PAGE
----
Savannah Enright of Queens, NY, has Modern Muslim Market, an online marketplace for Muslim art and home decor. She received a Business Degree in Design and Management from Parsons School of Design in 2007 and an MBA from Baruch College in 2013, but regrets not learning to code. She frequently needs to make changes to the website that require basic coding knowledge, such as troubleshooting site issues that slow load times.

“I constantly have to hire developers to fix something that’s frankly pretty easy, and yet I just don’t have this tool to do it myself,” she says.

Creative writing

Dennis Vu, co-founder and CEO of Ringblaze, an enterprise telephony solutions provider in Irvine, Calif., Wishes he had taken a creative writing course while earning his undergraduate degree in business administration and his MBA. from California State University at Fullerton. eight years ago. He estimates that around half of his time is now spent writing, whether it’s emails to users or potential investors or blog posts. Being able to write more eloquently, concisely and persuasively would make his job easier.

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“It would have helped me a lot with marketing, creating some of my own content and developing my brand,” Vu said. He currently uses Negroes to write blog posts under his signature which he helps create, but he wishes he could write them himself. “While it’s easier than ever to find a ghostwriter, it would be great to sit down and write my own content, share my own thoughts, and have my own personal blog. “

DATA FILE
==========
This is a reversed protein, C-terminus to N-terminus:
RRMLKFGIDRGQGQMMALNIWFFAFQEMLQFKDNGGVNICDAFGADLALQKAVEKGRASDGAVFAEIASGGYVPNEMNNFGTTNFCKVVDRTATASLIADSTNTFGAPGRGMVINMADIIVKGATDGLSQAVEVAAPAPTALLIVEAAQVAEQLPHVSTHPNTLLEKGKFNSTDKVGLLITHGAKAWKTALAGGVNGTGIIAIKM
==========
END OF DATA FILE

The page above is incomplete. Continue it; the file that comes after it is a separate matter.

Amal Radhakrishnan, co-founder and CEO of Parkaze, a Boston-based tech startup, received her master’s degree in computer science from Boston University in 2019. But Mr. Radhakrishnan, born and raised in India, says a course focused on communications would have helped him adjust to American networking practices, so he would be better able to chat and mingle at networking events. “Effective networking is essential for every entrepreneur, but it’s a struggle for many of us,” he says.

Financial direction

Margaret Geiger, who runs public relations agency Twelve31 Media in Little River, SC, graduated in her field from the University of South Carolina in 2013. But she didn’t know entrepreneurship was. her future, so she never took a business course. . Looking back, she says, a financial management course would have helped her with budgeting, forecasting, and taxation, things she had to learn herself along the way. “Sure, you can invest in programs like QuickBooks, but it’s good to have the overall financial planning expertise,” she says.


Some entrepreneurs believe that no course would have really prepared them to run their business.

Bret Bonnet, owner of Quality Logo Products in Aurora, Ill., Which sells promotional products, is one such person. Although he graduated from North Central College, a small private college in Illinois, in 2003, he says he wished he had dropped out of college altogether and just started his business right after high school. He took many business courses in college, but most of what he needed to know to grow his business came from experience.

“I really think just getting started and doing it is the best way to learn,” he says.

Ms. Spors is a writer in St. Louis Park, Minnesota. Send an email to